Third, the new mandate must unambiguously endorse the lifting all economic sanctions once Iraq has fully complied.

Fourth, some meaningful monitoring mechanisms need to be put in place after economic sanctions have been lifted to ensure that Iraq does not reconstitute its weapons programs.

Finally, I believe that these collective steps can form the basis of a long overdue resolution to the Iraq dilemma. The economic sanctions have exacted a heavy toll on the Iraqi people. We have a moral obligation not only to protect ourselves from weapons of mass destruction but also to end the decade of suffering of the Iraqi people. This proposal can form a blueprint for achieving both.

John Absood lives in Ann Arbor, Michigan.

Like What You’ve Read? Support CounterPunch
August 03, 2015
Joseph Mangano – Janette D. Sherman
The Atomic Era Turns 70, as Nuclear Hazards Endure
Nelson Valdes
An Internet Legend: the Pope, Fidel and the Black President
Robert Hunziker
The Perfectly Nasty Ocean Storm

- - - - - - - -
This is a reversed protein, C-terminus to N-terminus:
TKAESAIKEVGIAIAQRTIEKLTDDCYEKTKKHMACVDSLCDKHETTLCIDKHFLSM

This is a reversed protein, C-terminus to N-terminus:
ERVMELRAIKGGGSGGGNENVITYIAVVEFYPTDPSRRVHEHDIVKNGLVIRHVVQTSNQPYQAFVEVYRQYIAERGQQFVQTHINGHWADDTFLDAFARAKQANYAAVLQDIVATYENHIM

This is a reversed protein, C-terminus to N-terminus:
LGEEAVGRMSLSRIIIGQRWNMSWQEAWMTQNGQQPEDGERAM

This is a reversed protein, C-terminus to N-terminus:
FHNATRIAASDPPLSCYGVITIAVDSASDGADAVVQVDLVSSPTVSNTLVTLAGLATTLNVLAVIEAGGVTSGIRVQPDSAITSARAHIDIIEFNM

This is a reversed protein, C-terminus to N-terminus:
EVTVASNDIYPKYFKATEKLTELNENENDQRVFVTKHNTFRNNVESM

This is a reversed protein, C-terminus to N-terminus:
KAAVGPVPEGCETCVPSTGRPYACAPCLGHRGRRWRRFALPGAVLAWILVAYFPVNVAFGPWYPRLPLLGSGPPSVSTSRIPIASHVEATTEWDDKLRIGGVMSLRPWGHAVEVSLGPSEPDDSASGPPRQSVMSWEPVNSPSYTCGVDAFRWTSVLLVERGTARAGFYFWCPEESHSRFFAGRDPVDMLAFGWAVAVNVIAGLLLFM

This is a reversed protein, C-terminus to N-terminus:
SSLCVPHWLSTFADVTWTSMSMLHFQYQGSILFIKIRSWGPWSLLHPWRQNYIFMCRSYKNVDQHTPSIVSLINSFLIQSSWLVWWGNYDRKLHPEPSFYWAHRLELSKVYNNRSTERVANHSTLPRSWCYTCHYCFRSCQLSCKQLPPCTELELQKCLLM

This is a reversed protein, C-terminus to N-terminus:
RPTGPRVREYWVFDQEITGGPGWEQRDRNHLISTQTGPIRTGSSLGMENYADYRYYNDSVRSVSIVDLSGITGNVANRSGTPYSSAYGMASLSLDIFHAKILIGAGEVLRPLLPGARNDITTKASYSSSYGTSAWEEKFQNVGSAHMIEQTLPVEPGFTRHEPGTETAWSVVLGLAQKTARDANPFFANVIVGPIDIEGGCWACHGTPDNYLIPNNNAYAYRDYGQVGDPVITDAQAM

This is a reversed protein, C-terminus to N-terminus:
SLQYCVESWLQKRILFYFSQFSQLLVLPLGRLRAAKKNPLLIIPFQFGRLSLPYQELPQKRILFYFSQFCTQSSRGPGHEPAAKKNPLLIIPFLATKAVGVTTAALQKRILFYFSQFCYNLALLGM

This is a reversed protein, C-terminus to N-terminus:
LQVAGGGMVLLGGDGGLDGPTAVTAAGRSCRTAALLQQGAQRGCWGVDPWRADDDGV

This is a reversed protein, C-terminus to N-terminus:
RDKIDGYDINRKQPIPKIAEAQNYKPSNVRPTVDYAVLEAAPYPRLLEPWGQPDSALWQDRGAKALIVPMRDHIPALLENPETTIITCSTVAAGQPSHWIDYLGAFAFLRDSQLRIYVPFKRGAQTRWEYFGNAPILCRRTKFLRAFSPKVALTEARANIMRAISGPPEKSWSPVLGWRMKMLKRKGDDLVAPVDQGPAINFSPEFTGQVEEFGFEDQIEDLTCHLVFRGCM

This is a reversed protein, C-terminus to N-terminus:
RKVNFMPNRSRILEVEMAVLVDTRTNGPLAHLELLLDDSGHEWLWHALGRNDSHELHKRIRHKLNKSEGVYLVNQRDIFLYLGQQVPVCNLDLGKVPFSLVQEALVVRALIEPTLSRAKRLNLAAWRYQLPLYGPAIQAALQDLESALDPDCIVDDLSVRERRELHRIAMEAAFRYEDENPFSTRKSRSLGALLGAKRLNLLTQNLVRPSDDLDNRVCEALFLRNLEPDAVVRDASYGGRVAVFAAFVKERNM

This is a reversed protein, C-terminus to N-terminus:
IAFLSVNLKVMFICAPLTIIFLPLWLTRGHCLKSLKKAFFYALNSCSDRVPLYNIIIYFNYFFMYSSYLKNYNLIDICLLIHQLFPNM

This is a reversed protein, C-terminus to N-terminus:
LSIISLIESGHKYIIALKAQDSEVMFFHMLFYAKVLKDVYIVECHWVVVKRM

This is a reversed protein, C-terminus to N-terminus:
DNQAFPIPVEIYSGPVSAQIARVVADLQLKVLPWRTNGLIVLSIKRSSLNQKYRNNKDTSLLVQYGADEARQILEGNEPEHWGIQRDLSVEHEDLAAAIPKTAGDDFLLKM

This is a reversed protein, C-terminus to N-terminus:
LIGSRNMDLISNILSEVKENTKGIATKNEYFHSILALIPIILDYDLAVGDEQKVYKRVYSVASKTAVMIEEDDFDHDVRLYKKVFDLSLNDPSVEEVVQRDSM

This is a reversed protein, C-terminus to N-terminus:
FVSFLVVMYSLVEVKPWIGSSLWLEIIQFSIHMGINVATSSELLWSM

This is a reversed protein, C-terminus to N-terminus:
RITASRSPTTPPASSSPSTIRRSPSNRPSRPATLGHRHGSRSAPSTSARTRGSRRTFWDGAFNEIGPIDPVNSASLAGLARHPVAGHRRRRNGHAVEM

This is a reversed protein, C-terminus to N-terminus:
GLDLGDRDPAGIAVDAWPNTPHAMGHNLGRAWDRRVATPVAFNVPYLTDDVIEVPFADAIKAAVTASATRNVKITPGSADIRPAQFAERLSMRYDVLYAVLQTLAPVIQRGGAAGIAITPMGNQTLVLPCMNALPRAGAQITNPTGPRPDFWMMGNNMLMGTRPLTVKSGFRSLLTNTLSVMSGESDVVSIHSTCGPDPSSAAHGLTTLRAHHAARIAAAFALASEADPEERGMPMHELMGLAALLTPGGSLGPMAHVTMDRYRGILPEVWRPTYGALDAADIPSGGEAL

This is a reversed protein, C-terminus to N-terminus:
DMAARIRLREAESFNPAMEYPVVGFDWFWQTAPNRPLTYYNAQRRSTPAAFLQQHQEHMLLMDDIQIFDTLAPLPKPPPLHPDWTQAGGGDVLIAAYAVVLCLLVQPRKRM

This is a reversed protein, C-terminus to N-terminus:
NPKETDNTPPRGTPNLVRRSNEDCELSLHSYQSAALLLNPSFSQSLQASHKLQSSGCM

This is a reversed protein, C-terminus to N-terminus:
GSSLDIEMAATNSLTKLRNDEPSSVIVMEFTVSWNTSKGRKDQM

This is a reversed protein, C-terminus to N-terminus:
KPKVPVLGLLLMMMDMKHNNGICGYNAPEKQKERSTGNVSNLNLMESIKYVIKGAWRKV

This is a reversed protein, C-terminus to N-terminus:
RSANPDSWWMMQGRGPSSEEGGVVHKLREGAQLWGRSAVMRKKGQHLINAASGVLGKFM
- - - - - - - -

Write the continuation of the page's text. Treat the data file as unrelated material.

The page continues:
Jack Dresser
The Case of Alison Weir: Two Palestinian Solidarity Organizations Borrow from Joe McCarthy’s Playbook
Ahmad Moussa
Incinerating Palestinian Children
Greg Felton
Greece Succumbs to Imperialist Banksterism
Binoy Kampmark
Stalling the Trans-Pacific Partnership: the Failure of the Hawai’i Talks
Ted Rall
My Letter to Nick Goldberg of the LA Times
Mark Weisbrot
New Greek Bailout Increases the Possibility of Grexit
Jose Martinez
Black/Hispanic/Women: a Leadership Crisis
Victor Grossman
German Know-Nothings Today
Patrick Walker
We’re Not Sandernistas: Reinventing the Wheels of Bernie’s Bandwagon
Norman Pollack
Moral Consequences of War: America’s Hegemonic Thirst
Ralph Nader
Republicans Support Massive Tax Evasion by Starving IRS Budget
Alexander Reid Ross
Colonial Pride and the Killing of Cecil the Lion
Suhayb Ahmed
What’s Happening in Britain: Jeremy Corbyn and the Future of the Labour Party